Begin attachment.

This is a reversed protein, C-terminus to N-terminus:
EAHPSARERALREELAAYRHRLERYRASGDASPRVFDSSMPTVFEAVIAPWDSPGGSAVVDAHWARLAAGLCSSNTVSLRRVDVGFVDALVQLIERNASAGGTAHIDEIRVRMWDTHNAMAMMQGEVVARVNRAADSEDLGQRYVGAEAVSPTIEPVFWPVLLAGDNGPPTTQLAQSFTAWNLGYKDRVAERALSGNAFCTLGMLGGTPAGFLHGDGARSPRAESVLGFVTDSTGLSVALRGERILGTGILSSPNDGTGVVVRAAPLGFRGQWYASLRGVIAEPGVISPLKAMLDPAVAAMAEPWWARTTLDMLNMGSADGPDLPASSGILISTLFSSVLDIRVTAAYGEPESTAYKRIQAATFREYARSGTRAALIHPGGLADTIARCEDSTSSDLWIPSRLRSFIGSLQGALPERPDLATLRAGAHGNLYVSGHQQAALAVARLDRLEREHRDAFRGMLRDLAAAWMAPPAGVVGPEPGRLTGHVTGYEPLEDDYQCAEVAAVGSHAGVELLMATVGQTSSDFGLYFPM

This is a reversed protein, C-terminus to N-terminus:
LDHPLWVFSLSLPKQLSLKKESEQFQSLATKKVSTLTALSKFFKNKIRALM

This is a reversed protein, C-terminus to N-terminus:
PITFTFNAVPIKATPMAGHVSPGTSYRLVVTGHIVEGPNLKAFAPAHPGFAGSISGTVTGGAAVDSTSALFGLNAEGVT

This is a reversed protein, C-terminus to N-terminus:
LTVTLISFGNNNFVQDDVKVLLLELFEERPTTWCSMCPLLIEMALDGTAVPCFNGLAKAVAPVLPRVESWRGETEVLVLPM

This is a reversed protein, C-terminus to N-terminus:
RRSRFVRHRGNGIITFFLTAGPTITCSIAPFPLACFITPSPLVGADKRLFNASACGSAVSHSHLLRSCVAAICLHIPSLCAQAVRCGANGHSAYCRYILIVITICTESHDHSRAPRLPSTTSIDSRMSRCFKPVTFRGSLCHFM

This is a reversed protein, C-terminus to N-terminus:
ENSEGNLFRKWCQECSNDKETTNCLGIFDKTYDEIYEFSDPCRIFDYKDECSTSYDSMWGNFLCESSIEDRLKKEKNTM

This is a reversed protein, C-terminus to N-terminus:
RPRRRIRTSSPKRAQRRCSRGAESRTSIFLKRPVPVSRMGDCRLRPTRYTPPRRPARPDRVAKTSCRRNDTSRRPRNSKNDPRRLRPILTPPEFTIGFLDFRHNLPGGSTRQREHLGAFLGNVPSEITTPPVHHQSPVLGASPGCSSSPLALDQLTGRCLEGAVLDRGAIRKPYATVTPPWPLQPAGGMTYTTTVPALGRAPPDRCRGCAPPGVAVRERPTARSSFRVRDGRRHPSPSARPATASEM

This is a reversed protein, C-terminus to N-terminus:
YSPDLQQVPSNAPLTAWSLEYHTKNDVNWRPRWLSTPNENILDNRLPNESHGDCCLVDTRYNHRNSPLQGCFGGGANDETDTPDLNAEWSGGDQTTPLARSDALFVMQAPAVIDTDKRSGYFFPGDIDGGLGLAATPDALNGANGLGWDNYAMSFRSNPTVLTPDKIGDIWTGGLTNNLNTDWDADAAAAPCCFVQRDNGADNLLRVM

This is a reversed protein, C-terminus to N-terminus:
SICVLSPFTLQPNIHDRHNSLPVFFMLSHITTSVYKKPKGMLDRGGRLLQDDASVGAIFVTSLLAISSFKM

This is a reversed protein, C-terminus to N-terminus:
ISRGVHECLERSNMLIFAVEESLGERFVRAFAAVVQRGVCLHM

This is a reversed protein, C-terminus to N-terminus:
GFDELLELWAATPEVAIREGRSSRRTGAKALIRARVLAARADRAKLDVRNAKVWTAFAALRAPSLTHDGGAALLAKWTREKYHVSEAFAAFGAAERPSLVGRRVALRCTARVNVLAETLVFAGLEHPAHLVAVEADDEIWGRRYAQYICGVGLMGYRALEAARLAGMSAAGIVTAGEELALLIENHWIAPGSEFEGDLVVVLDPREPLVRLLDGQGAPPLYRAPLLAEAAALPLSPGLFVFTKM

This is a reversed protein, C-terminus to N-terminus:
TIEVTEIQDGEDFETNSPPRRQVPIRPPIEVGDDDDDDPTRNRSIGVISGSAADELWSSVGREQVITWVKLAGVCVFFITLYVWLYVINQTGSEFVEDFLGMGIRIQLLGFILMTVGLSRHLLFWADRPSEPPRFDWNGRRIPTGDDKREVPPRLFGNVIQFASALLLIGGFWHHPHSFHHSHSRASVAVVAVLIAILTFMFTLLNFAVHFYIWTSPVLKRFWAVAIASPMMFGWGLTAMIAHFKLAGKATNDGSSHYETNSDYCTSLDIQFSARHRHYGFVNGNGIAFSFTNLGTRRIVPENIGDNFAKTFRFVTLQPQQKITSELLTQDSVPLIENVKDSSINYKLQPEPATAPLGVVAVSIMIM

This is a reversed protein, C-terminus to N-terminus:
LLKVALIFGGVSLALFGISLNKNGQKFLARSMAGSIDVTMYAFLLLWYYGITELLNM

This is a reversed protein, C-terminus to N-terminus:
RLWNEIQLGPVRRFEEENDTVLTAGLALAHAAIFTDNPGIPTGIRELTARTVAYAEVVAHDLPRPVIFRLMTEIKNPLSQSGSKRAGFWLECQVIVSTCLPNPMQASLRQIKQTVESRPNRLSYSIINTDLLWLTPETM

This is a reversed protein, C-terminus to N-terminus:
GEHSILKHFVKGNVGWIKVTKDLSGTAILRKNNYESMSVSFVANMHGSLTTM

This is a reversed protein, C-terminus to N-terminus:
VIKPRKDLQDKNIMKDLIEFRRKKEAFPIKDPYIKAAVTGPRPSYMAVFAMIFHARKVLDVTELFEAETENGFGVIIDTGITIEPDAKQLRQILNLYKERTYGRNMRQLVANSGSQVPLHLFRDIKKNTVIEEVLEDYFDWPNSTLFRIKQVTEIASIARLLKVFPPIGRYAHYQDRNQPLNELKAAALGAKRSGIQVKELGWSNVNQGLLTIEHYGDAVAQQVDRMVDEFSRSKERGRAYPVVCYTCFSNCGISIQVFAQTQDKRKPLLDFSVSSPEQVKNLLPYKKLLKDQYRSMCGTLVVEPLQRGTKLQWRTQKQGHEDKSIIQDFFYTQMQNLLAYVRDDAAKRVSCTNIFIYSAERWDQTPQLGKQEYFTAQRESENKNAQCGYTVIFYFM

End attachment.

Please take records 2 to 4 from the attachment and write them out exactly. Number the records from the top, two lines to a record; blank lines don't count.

This is a reversed protein, C-terminus to N-terminus:
LDHPLWVFSLSLPKQLSLKKESEQFQSLATKKVSTLTALSKFFKNKIRALM

This is a reversed protein, C-terminus to N-terminus:
PITFTFNAVPIKATPMAGHVSPGTSYRLVVTGHIVEGPNLKAFAPAHPGFAGSISGTVTGGAAVDSTSALFGLNAEGVT

This is a reversed protein, C-terminus to N-terminus:
LTVTLISFGNNNFVQDDVKVLLLELFEERPTTWCSMCPLLIEMALDGTAVPCFNGLAKAVAPVLPRVESWRGETEVLVLPM